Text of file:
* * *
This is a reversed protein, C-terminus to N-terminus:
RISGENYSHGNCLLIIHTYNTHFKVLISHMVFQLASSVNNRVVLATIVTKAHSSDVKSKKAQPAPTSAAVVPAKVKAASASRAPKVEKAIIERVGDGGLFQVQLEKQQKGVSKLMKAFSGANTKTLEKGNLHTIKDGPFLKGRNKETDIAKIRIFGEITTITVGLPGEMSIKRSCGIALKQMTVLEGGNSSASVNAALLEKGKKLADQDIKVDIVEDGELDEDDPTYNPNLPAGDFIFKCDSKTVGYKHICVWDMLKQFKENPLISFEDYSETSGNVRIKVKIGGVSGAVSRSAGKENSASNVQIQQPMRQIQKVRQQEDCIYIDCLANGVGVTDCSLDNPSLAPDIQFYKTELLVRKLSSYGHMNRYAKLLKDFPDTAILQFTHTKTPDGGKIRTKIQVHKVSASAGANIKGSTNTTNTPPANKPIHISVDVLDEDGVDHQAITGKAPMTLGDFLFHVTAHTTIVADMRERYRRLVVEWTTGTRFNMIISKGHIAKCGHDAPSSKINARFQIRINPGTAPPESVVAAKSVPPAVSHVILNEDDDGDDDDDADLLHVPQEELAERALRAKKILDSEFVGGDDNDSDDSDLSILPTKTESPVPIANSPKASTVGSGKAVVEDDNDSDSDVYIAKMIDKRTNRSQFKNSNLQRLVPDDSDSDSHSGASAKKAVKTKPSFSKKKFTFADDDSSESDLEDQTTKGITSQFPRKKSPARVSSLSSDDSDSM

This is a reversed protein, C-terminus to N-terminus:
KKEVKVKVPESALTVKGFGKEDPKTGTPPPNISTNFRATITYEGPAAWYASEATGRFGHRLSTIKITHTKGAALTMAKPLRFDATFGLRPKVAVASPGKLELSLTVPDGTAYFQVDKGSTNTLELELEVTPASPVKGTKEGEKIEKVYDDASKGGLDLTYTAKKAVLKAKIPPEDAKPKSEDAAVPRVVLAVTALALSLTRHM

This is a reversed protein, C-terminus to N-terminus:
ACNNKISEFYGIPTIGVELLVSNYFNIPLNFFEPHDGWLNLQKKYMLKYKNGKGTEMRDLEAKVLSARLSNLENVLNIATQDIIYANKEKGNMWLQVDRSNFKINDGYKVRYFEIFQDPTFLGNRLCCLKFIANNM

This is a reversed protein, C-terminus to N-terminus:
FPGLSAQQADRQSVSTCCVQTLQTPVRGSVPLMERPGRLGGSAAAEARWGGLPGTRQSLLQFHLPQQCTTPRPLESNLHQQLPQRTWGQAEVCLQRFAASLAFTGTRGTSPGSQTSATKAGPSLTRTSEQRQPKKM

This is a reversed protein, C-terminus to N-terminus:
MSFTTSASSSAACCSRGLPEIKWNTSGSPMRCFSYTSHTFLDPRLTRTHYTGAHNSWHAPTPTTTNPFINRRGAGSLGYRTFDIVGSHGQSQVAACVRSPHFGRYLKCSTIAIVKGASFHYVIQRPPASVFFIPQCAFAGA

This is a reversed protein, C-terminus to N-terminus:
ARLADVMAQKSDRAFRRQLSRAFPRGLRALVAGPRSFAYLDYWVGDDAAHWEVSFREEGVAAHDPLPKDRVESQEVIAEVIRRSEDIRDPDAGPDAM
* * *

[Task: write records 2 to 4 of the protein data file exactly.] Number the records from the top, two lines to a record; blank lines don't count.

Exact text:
This is a reversed protein, C-terminus to N-terminus:
KKEVKVKVPESALTVKGFGKEDPKTGTPPPNISTNFRATITYEGPAAWYASEATGRFGHRLSTIKITHTKGAALTMAKPLRFDATFGLRPKVAVASPGKLELSLTVPDGTAYFQVDKGSTNTLELELEVTPASPVKGTKEGEKIEKVYDDASKGGLDLTYTAKKAVLKAKIPPEDAKPKSEDAAVPRVVLAVTALALSLTRHM

This is a reversed protein, C-terminus to N-terminus:
ACNNKISEFYGIPTIGVELLVSNYFNIPLNFFEPHDGWLNLQKKYMLKYKNGKGTEMRDLEAKVLSARLSNLENVLNIATQDIIYANKEKGNMWLQVDRSNFKINDGYKVRYFEIFQDPTFLGNRLCCLKFIANNM

This is a reversed protein, C-terminus to N-terminus:
FPGLSAQQADRQSVSTCCVQTLQTPVRGSVPLMERPGRLGGSAAAEARWGGLPGTRQSLLQFHLPQQCTTPRPLESNLHQQLPQRTWGQAEVCLQRFAASLAFTGTRGTSPGSQTSATKAGPSLTRTSEQRQPKKM